CORDIS - EU research results

Ultracold negative ions by laser cooling

Final Report Summary - UNIC (Ultracold negative ions by laser cooling)

The cooling of single atoms and ions to ultracold temperatures is a key prerequisite to investigations of their structure and properties. In particular, the technique of laser cooling has enabled the discovery of new phenomena such as Bose-Einstein condensation and engendered various technical applications, from quantum information to atomic clocks. It is based on the excitation of an atomic system's valence electron by a laser photon, causing the particle to rebound, followed by emission in an arbitrary direction. Although laser cooling was first demonstrated more than four decades ago, it has so far only been applied to neutral and positively charged atoms and molecules. This is due to the fact that negative ions are fragile systems mainly bound due to quantum-mechanical correlation effects rather than by Coulomb attraction to a positive core. Almost none of them have the types of excited electronic states required for efficient laser excitation and cooling.

The aim of the UNIC project was to overcome this limitation by developing a novel technique for the laser cooling of negatively charged particles. The method will be applied to atomic anions stored in an electromagnetic trap. Once they are cooled, they can be used to cool any other species of negative ions by collisions. The excitation process requires the availability of a strong transition between the ground state and an excited state. There is a very small number of atomic anions that meet this criterion. The first candidate ion to be discovered was Os^-, in 2000. This ion was extensively studied by our group, using high-precision laser spectroscopy. Os^- was found to be a very challenging ion for laser cooling, mainly due to a rather low transition rate, which causes the cooling to take very long (many minutes).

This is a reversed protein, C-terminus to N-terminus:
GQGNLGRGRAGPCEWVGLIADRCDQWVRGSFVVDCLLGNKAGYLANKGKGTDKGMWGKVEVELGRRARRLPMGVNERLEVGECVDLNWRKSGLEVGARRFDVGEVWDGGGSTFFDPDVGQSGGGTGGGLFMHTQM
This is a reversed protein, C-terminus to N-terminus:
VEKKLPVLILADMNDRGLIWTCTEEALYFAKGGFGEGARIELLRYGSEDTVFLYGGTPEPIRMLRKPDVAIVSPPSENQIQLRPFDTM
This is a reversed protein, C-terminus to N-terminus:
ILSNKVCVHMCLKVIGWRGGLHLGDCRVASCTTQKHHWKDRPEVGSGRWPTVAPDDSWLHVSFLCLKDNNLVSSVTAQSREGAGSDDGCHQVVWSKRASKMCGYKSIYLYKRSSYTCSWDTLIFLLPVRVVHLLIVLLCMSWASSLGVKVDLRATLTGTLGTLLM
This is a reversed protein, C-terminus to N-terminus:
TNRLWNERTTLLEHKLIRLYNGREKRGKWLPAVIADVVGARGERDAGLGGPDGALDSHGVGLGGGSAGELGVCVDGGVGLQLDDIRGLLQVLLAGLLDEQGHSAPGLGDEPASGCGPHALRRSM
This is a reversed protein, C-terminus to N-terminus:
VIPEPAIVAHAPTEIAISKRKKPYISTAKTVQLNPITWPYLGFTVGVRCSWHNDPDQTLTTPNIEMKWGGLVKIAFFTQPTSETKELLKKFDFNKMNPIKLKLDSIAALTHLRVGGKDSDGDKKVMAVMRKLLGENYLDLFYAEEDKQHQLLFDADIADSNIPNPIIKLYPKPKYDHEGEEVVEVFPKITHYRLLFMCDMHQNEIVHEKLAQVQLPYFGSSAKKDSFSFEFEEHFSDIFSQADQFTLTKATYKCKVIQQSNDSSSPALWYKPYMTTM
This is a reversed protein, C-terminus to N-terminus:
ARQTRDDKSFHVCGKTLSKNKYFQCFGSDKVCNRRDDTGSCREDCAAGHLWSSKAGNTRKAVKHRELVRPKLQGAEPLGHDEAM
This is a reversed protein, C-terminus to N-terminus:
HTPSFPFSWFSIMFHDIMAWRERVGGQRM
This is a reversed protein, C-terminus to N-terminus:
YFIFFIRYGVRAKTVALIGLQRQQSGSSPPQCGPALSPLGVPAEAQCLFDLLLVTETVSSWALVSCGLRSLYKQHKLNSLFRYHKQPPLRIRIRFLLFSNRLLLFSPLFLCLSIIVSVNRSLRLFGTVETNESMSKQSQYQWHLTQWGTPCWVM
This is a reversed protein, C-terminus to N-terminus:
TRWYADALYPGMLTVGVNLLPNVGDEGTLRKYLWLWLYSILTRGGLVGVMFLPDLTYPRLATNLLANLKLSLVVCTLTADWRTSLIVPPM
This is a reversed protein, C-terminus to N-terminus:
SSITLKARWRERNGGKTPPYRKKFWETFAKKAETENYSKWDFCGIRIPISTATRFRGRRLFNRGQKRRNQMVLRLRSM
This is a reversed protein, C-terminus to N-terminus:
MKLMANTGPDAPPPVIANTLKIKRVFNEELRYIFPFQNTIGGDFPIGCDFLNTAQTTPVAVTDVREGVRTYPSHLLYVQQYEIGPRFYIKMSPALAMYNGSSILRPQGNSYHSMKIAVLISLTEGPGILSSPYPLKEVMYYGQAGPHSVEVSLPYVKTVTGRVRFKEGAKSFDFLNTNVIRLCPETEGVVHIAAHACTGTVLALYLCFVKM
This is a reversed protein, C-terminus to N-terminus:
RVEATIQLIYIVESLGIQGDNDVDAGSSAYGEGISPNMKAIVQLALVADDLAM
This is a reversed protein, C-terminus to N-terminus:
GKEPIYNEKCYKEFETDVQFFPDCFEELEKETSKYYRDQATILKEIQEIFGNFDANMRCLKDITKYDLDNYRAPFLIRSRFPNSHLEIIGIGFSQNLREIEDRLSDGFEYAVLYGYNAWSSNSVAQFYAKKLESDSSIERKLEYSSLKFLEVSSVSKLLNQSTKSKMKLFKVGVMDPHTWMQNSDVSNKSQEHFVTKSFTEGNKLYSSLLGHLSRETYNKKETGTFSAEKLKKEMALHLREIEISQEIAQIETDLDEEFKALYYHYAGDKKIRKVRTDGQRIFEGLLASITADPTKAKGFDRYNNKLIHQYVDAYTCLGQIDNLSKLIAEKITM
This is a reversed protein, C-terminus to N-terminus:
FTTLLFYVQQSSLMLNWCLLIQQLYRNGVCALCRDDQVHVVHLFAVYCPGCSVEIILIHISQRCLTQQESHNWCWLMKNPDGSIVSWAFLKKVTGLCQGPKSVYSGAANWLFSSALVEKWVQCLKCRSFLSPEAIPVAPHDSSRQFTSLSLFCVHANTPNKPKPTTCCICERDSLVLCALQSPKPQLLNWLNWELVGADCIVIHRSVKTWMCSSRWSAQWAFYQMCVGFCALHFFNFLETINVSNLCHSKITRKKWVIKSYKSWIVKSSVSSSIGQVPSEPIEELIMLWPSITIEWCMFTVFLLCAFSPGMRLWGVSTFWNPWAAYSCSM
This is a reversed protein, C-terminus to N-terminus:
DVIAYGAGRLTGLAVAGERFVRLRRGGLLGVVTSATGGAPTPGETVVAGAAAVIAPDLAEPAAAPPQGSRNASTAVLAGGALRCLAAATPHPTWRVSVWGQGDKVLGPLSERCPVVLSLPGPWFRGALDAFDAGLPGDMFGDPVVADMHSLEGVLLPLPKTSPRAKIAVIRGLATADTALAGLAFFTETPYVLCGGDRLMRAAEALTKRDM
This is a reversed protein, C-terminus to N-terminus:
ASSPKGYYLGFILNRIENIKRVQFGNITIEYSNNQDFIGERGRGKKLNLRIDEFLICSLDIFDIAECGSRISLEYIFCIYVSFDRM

In the course of the UNIC project, another anion laser cooling candidate, La^-, was investigated using similar but more advanced techniques. The different wavelength region (mid-infrared) required significant modifications of our apparatus, including a new state-of-the-art laser system and a new detector for neutral particles. In addition, the production of a La^- ion beam has proven challenging, and several technical advances were required to make available a stable and reliable source of ions. The laser spectroscopy experiments were completed successfully and yielded crucial information on the potential laser cooling transition in this ion. The transition rate (and hece the cooling) rate was found to be about 100 times higher than in Os^-, allowing the cooling of an ensemble to ultracold temperatures within seconds rather than minutes. Based on the resolved hyperfine structure, an optimal cooling scheme requiring only one fundamental laser wavelength and two sidebands created by electro-optical modulation was developed. Finally, the capture of atomic anions from an energetic beam into an electromagnetic trap was demonstrated and investigated. The actual realization of laser cooling of atomic anions is forthcoming.